DANVILLE, Pa. (WBRE/WYOU) — Three infants are now dead – all of them victims of a waterborne infection in the NICU at Geisinger Medical Center Danville.
The NICU at Geisinger has recently experienced an outbreak of pseudomonas infection, which is a waterborne infection among premature infants.
A total of eight babies have been exposed to the infection, four were treated and recovered, one is still receiving treatment.
A press conference was held earlier this afternoon addressing the steps being taken by the hospital.
600 to 700 babies go through the NICU at Geisinger each year.
“Pseudomonas is a very common bacteria. It is present in our environment in many different places. It is often very harmless,” Frank Maffei, MD, Chair of Pediatrics said.
Doctors say they believe the deaths of the three infants were a result of their already vulnerable state because they were born extremely premature.
Officials at Geisinger say they are doing everything in their power to get to the bottom of this.
“It’s really too soon to say exactly where the organism is coming from, but what we have, the info we have so far, suggests it’s someplace outside of the NICU and are continuing to pursue that and confirm that as best we can,” Mark Shelly, M.D., Director of Infection Prevention said.
Frank Maffei, MD, chair of pediatrics
“This is our obligation. This is our responsibility. We owe this to our community, to our families, and most importantly to the children we care for,” Dr. Maffei said. “Our neonatal unit has never seen a situation involving infections like this.”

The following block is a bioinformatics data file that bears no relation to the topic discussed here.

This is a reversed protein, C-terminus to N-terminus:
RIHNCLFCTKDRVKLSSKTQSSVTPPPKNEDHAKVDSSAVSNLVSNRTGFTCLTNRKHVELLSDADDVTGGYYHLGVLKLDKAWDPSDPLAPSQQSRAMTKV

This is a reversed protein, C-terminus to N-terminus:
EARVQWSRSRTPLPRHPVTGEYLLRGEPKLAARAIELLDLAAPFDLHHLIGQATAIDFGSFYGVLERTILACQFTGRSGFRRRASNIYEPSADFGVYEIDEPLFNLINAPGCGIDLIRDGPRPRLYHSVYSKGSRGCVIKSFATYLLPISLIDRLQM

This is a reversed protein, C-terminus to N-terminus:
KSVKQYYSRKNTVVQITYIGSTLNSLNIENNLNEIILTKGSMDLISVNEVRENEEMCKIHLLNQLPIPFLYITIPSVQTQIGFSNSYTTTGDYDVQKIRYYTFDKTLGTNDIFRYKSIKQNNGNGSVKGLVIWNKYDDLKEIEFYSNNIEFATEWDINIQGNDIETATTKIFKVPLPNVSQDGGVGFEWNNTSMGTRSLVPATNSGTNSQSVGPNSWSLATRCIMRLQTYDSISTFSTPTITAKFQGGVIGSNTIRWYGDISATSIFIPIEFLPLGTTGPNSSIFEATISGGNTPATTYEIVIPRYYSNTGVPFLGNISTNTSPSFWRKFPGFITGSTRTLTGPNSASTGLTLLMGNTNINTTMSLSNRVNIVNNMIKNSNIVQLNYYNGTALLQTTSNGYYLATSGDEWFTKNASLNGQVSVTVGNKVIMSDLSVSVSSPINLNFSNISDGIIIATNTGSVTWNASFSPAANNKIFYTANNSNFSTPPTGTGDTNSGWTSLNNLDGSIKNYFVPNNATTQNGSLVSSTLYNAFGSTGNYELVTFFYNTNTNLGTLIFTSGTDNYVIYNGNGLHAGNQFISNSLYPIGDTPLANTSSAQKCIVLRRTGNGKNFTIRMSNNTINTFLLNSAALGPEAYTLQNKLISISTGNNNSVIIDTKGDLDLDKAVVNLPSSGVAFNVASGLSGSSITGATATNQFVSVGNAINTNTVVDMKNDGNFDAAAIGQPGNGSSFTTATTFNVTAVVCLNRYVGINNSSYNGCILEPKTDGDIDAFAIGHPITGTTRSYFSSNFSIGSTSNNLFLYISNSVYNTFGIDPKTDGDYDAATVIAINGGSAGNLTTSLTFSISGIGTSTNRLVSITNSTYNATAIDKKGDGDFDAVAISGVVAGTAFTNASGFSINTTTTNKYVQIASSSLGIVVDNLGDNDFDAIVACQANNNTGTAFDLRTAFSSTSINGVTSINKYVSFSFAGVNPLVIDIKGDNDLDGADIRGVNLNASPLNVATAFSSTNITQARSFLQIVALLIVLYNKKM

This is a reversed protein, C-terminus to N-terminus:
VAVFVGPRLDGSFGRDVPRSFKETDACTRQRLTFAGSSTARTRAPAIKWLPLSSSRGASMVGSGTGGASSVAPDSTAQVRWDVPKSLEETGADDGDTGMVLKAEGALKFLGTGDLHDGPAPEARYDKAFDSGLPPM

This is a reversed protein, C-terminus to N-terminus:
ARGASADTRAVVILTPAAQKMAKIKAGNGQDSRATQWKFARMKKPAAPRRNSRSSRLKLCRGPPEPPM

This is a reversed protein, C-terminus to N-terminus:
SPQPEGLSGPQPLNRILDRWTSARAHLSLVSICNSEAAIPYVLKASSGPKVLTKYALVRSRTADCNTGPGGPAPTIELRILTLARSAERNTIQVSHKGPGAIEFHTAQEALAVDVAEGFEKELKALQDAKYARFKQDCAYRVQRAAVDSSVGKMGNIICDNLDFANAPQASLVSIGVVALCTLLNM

Officials with Geisinger say they are taking the precautionary steps in making sure this type of outbreak doesn’t happen again.
“What do you do when a bad thing happens like this? You do everything you can to eliminate anything you are suspicious of. So we have done everything that we could,” Dr. Shelly said. “We made sure we increased the chlorination of the water. We put some special filters on the taps. We have done extra cleaning – even though we didn’t find the organism on the surfaces.”
Hospital officials say they noticed a child had an unusual infection in early August at the NICU.
Geisinger would not say when the infected children died – but do say they hope to have a clear answer in a couple of weeks.
The NICU will remain open, however, it’s restricting babies born under 32 weeks.
Geisinger says any baby born over 32 weeks will be safe and will safely be taken care of.